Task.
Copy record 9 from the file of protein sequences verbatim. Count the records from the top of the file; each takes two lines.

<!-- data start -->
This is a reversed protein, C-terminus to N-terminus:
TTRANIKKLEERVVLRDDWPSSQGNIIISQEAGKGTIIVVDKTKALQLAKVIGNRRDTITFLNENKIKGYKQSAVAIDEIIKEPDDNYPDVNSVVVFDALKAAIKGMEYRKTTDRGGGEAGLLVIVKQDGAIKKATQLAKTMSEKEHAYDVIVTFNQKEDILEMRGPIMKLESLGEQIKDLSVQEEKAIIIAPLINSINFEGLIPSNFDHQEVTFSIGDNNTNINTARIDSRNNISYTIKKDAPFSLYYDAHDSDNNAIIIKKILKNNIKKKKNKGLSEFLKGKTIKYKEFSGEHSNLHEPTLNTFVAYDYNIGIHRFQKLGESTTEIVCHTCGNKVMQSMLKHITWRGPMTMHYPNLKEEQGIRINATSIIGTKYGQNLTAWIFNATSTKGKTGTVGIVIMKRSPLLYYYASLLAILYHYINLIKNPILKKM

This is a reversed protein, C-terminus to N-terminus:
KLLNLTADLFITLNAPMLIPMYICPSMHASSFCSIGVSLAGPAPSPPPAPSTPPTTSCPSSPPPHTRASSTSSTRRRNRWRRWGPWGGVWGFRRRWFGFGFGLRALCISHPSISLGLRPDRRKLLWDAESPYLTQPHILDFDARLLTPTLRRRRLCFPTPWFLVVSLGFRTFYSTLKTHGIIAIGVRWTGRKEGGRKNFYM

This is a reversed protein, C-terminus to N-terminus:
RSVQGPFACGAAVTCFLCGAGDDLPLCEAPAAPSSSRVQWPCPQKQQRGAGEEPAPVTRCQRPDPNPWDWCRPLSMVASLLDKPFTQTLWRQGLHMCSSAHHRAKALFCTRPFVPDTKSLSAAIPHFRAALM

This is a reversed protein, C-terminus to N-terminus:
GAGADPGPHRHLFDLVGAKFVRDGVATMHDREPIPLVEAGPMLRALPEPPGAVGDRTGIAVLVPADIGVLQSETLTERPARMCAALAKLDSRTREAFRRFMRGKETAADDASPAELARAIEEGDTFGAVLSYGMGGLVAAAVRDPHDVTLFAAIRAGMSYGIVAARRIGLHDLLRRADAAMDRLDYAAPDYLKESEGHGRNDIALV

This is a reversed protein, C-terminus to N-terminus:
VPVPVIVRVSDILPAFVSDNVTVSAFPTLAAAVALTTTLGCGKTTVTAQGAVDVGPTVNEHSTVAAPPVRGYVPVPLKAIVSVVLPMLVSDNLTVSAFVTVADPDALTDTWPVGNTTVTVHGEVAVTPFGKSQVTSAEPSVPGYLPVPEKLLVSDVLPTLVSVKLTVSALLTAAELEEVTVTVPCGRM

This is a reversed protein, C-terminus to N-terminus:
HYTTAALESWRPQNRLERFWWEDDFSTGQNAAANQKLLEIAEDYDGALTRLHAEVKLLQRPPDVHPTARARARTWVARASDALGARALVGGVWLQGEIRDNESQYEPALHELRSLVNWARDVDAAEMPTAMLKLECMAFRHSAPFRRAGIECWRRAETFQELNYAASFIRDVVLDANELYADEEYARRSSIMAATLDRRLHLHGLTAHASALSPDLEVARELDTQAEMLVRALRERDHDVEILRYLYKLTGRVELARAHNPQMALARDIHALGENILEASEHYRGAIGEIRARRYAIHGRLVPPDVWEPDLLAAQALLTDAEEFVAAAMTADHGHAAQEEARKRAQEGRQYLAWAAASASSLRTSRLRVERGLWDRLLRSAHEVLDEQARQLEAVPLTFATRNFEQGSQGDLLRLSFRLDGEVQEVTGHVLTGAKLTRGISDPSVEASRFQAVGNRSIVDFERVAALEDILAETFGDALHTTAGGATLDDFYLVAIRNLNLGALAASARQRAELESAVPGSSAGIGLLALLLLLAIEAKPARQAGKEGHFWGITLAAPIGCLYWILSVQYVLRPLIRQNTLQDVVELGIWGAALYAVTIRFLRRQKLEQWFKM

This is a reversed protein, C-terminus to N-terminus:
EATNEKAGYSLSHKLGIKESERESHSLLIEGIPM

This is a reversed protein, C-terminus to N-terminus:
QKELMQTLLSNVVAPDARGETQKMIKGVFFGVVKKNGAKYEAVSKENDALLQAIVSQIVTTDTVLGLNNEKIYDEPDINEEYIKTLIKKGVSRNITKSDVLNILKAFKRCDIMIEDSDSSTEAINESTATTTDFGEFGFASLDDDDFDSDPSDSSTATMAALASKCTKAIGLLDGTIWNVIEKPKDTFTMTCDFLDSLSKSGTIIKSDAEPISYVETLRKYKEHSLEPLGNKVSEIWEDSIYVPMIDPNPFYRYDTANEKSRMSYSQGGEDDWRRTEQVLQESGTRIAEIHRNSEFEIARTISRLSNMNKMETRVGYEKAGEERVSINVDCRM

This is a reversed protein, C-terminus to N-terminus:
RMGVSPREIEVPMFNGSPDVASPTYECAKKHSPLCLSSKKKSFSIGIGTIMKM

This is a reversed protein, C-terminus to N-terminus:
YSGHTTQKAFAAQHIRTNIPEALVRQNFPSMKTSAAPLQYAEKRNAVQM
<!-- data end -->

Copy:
This is a reversed protein, C-terminus to N-terminus:
RMGVSPREIEVPMFNGSPDVASPTYECAKKHSPLCLSSKKKSFSIGIGTIMKM